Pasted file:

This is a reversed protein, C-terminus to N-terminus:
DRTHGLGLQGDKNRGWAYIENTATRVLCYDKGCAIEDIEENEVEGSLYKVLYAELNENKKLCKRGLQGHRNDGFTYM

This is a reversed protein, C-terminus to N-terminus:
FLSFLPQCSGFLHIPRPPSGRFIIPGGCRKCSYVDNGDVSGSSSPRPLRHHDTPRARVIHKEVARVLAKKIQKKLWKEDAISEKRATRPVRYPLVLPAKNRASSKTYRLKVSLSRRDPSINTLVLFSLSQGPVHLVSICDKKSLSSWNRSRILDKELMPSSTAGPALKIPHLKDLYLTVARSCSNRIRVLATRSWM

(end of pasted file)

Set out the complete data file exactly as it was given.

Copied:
This is a reversed protein, C-terminus to N-terminus:
DRTHGLGLQGDKNRGWAYIENTATRVLCYDKGCAIEDIEENEVEGSLYKVLYAELNENKKLCKRGLQGHRNDGFTYM

This is a reversed protein, C-terminus to N-terminus:
FLSFLPQCSGFLHIPRPPSGRFIIPGGCRKCSYVDNGDVSGSSSPRPLRHHDTPRARVIHKEVARVLAKKIQKKLWKEDAISEKRATRPVRYPLVLPAKNRASSKTYRLKVSLSRRDPSINTLVLFSLSQGPVHLVSICDKKSLSSWNRSRILDKELMPSSTAGPALKIPHLKDLYLTVARSCSNRIRVLATRSWM